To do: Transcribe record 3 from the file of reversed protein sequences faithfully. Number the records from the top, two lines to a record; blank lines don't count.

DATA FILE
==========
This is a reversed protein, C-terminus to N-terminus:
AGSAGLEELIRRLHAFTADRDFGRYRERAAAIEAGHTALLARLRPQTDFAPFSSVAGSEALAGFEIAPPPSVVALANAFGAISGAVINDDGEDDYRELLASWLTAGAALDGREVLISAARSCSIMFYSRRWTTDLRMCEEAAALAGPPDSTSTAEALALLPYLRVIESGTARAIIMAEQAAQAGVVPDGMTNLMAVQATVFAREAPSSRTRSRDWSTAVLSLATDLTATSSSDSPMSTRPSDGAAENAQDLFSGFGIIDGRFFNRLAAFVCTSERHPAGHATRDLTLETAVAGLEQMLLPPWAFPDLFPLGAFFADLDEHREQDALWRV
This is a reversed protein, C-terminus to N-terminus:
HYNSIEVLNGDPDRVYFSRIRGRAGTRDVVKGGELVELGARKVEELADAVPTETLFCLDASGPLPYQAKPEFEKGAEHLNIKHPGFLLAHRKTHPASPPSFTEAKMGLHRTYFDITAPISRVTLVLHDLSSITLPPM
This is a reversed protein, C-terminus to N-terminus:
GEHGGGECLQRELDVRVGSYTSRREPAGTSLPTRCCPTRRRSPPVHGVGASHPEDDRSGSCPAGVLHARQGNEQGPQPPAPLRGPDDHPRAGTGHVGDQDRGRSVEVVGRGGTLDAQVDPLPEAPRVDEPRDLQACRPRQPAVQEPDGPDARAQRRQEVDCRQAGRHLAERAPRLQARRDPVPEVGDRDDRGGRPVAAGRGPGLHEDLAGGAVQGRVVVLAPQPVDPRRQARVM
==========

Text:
This is a reversed protein, C-terminus to N-terminus:
GEHGGGECLQRELDVRVGSYTSRREPAGTSLPTRCCPTRRRSPPVHGVGASHPEDDRSGSCPAGVLHARQGNEQGPQPPAPLRGPDDHPRAGTGHVGDQDRGRSVEVVGRGGTLDAQVDPLPEAPRVDEPRDLQACRPRQPAVQEPDGPDARAQRRQEVDCRQAGRHLAERAPRLQARRDPVPEVGDRDDRGGRPVAAGRGPGLHEDLAGGAVQGRVVVLAPQPVDPRRQARVM